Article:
John’s school principals are so supportive of the equestrian therapy program that they have always approved his absences for horse shows. They have all believed strongly in the need for his participation in those real world opportunities. “Having just returned from a show in Tulsa”, Pam recalls, “we went to meet the new principal at John’s school. John showed him photos from the horse show, especially one with his 3 National Snaffle Bit Association trophy. The principal expressed his admiration at ‘the biggest trophy I have seen’ and he now knows about the special ability of one of his special students.”
Currently, the goals for John include developing a work ethic that will allow him to be successfully employed when he finishes school. He has grown to the extent that he has begun to volunteer at Equest on Saturdays for a couple of hours. He is working in the barn under the supervision of the barn managers. This is a valuable lesson that he is learning with help of a fabulous team who have his well-being and success at heart. It is a challenge for him, but he enjoys his success. What is the next chapter of John’s success story?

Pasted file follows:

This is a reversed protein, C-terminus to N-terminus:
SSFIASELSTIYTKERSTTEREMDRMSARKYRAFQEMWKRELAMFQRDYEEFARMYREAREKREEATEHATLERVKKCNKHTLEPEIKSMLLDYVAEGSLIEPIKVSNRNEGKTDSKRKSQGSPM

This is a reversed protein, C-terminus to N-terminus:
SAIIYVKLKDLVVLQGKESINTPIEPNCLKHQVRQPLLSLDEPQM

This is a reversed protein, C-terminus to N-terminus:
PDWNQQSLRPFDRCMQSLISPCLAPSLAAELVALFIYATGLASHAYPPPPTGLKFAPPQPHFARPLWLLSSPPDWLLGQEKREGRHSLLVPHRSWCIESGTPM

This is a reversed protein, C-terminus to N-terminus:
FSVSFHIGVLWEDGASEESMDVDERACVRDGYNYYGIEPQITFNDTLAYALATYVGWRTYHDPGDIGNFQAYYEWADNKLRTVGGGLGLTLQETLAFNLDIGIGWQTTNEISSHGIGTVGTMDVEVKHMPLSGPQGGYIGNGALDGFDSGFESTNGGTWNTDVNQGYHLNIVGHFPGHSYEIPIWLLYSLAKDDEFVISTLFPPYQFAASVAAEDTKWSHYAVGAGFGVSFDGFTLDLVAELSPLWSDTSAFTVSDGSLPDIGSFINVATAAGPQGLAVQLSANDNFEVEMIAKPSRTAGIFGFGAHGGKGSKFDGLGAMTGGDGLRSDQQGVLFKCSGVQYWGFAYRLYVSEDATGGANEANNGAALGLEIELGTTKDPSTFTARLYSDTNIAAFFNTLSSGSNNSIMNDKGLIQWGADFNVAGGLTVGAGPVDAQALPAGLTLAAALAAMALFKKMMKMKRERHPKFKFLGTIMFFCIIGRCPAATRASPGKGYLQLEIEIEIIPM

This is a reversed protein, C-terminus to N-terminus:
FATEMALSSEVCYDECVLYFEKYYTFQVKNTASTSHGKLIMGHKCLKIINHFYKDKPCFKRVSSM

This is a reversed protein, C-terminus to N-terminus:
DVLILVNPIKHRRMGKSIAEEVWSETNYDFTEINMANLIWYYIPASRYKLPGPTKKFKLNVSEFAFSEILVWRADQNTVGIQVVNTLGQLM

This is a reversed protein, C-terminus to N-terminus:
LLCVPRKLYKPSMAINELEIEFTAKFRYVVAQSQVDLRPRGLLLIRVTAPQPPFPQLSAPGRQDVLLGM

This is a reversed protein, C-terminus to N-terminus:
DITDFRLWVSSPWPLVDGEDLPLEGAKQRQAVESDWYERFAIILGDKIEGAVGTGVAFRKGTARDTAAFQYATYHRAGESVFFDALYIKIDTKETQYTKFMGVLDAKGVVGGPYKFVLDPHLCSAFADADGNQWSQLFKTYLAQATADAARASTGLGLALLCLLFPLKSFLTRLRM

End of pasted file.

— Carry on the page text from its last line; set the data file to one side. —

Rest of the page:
John is thinking he would like to have a driver’s license in the future. His mother claims, “You can be sure he will be enrolled in the Carriage Driving course at Equest to help him along in that process!” John has bravely transformed from a boy who had difficulty going new places to a confident teenager who can stay at new hotels, eat new foods, roll with the noise and chaos of show arenas, and go along with the hurry-up-and-wait atmosphere of a show schedule. He is more in tune with the people around him as well. In a recent show class, when another rider's horse cantered instead of trotting (thus losing points), John approached the rider afterward to console and encourage. "If the class had been judged on who controlled their horse the best, you would have won," he told her. Pam couldn’t be more thrilled at her son’s progress, “It has given John a recreational activity outside of his room, something he can enjoy throughout his life. He can share this aspect of his life with others and he now has many horse friends!"
Whether or not Chance is keeping a secret from John about what he is capable of, it's no secret anymore what John is capable of. He is, and continues to become, a young man his family is proud of. Equest, together with the John’s family's commitment to providing John every opportunity to excel, is helping him reach his potential.
To donate to Equest in honor of John, click here.